Thankfully, what helps keep me sane through the holidays is that I live about 2000 miles away from my home town. The distance between my old life and new one has helped me understand that my joy and happiness are not dependent on having the perfect family, but on loving myself and creating the family I deserve. Here are five more tips I use to cope with and battle the holiday blues:

1) Nurture Yourself: Spend some time alone in solitude. Cut off your cell phone. Light the candles and soak in a hot bath. Allow yourself some time to cry and grieve if you need to but set a time limit for yourself to move on. Then cuddle up with a good book and a cup of tea or hot coco. Eat well and make sure to get good nights rest during the holiday season... Especially when you have holiday events to attend to or gatherings you think might be emotionally draining. Treat yourself to a massage, facial or manicure and pedicure at the spa. Visit a therapist or counselor and poor your heart out if that is what you need. Pampering yourself a little goes a long way.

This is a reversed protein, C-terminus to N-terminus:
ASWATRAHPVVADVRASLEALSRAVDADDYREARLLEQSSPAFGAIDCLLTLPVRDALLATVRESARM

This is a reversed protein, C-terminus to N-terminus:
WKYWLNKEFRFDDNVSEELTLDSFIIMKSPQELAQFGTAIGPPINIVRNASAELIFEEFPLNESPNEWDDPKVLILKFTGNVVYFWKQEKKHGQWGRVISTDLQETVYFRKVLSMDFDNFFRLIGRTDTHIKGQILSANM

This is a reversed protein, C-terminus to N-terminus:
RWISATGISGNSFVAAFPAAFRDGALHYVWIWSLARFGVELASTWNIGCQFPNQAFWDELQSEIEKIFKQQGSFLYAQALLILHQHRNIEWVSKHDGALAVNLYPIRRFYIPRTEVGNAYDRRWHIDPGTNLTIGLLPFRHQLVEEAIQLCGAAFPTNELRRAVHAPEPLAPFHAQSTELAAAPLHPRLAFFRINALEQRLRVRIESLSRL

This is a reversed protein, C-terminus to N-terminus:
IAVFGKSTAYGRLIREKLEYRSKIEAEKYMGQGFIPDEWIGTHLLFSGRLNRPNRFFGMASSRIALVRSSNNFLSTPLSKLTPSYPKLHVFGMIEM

2) Journal: A great way to battle your holiday heartache is to write it on paper. Buy a notebook specifically for the holidays. Sit in a quiet place and write till your heart is content. Do not re-read over what you wrote. Burn the journal or notebook outside when you are done if you have to. Let it out. Let it go.